Rock-and-Roll Yoga Instructor
A DIFFERENT VIBE: I've been a yoga instructor since April, but I started practicing yoga 12 years ago in Los Angeles. One of my teachers was this guy named Steve Ross. His class was jampacked, and he played really loud music all the time. It was just a really different vibe. People laughed in class, people talked in class -- it was really wild. Nobody was doing it in D.C., so I approached Bentley [Bentley Storm, the owner of Hot Yoga] in August and the class started in September.
HARdcORE ROOTS: The audacity of doing something like a rock-and-roll yoga class definitely comes from my punk rock roots. When I was 14, I hated everything and discovered punk. My parents quickly figured out there was nothing they could do about it. My dad [Joseph Tydings, a former Maryland senator] stopped making me go to fundraisers, because I had purple hair. My first hardcore show was Rites of Spring at the Chevy Chase Community Center. So much of punk is teenage rebellion, and there were certainly racist skinheads running around, but somehow the D.C. hardcore scene was really smart. If someone started to fall down in the pit, everybody would pick him up. Nobody was going to get trampled.
WARRIOR PRINCESS: I was in L.A. for 10 years and the more I was acting, the more I needed yoga. Hollywood can be a little superficial, to put it mildly. Yoga is a good place to get out of your head. Acting is wonderful, working is fantastic, and auditioning is hell. I was really lucky from the beginning because I got to make my living as an actress on "Xena: Warrior Princess."
BEGINNERS BEWARE: The class is growing for sure. It's attracting a lot of new people, which is fun but also tough because it's an advanced-level class. It's really loud music, so I'm not going to be able to walk you through all of the important beginning steps. I tell beginners they are welcome, but I want them to be very careful. I want them to listen to their bodies, come to child's pose all the time and take beginner classes throughout the week.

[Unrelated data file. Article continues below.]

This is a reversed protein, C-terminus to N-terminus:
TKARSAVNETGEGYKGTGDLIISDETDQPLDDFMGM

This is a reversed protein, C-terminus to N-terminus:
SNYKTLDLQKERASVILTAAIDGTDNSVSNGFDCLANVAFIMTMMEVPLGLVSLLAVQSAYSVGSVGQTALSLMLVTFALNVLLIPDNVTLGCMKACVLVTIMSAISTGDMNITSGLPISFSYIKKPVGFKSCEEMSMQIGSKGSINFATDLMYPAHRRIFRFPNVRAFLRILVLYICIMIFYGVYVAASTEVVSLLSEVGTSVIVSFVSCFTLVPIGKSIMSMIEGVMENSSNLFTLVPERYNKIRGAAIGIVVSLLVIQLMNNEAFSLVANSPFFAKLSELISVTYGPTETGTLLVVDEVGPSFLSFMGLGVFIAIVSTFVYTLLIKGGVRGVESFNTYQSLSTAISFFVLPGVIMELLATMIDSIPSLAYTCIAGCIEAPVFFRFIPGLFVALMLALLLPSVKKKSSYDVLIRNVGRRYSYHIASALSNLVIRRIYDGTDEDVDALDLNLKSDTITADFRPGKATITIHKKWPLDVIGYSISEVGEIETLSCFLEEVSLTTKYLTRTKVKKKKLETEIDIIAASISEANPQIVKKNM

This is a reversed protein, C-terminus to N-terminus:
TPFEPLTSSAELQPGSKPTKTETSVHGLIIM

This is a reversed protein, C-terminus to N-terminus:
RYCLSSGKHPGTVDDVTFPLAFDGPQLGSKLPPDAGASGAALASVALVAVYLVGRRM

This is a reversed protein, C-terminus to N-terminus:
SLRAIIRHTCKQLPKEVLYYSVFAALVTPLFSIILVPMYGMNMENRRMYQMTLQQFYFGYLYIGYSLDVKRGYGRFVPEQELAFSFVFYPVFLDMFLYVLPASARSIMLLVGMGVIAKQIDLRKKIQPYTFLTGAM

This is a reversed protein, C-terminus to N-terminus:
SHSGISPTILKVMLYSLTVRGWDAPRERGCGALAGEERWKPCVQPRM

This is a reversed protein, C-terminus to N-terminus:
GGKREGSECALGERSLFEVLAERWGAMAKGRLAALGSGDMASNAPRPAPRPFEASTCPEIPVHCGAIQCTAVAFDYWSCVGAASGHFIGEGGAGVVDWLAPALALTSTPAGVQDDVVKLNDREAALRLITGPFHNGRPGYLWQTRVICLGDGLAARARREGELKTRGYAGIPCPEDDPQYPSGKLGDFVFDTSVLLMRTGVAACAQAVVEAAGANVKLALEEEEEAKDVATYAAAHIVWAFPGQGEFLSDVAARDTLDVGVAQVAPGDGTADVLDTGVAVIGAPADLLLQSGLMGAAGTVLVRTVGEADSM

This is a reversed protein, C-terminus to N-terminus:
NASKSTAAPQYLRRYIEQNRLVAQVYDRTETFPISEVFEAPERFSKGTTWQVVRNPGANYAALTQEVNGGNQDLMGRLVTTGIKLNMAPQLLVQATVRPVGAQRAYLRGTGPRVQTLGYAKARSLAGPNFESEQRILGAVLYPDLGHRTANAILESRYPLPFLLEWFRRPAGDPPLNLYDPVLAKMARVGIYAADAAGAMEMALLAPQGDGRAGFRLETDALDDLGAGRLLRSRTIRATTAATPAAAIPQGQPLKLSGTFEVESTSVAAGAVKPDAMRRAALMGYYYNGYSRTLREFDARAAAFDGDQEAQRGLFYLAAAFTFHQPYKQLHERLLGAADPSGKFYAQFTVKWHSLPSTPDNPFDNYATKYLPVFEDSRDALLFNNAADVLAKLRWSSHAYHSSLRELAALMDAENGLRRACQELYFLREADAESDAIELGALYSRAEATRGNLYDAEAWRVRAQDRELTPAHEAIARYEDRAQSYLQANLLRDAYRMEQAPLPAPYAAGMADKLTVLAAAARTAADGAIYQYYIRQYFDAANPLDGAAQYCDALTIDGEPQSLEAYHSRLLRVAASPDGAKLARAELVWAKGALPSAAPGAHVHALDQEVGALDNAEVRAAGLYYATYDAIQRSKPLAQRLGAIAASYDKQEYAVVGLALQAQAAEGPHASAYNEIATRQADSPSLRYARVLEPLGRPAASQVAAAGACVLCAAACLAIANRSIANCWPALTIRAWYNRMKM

BODY BLISS: If you read some of the ancient texts of yoga, the point is to reach a state of bliss. It's not about doing the perfect backbend or the perfect handstand. It's about getting your whole being to a state of oneness with the universe. Listening to great music is inspiring. For me, it's right in alignment with classical yoga even though it's not what you'd expect.
MUSICAL MANTRAS: The music you hear in class doesn't have to be happy, but I want it to make you feel good. U2 works really well for yoga. I'm not a huge U2 fan, but I think it works, because it's so big and it has that "it's a beautiful day to be alive" feel to it. We've had some Clash, some Beastie Boys, some Dr. Dre. I try to talk loud over the misogynistic parts. The best music, from a creative point of view, is not about the words. It's about the melody, the bass line, the groove. You don't want to be listening to the words in yoga. If the words snap you into thinking in a verbal way, then that defeats the purpose.
NAMASTE: America is so results oriented and competitive that people get so nitpicky that they miss the whole point. Yoga is about spirit and feeling connected to something bigger than yourself. When you're more lighthearted, you end up having fun and actually working harder. Then, you get those results you were going for. I really like that a lot.
As told to Rachel Beckman
Rock-and-Roll Yoga is Sundays at 10:30 a.m. and Mondays and Wednesdays at 7:30 p.m. (Luzzatto teaches the Sunday and Monday classes.) Hot Yoga, 3408 Wisconsin Ave. NW. $15. 202-468-9642.http:/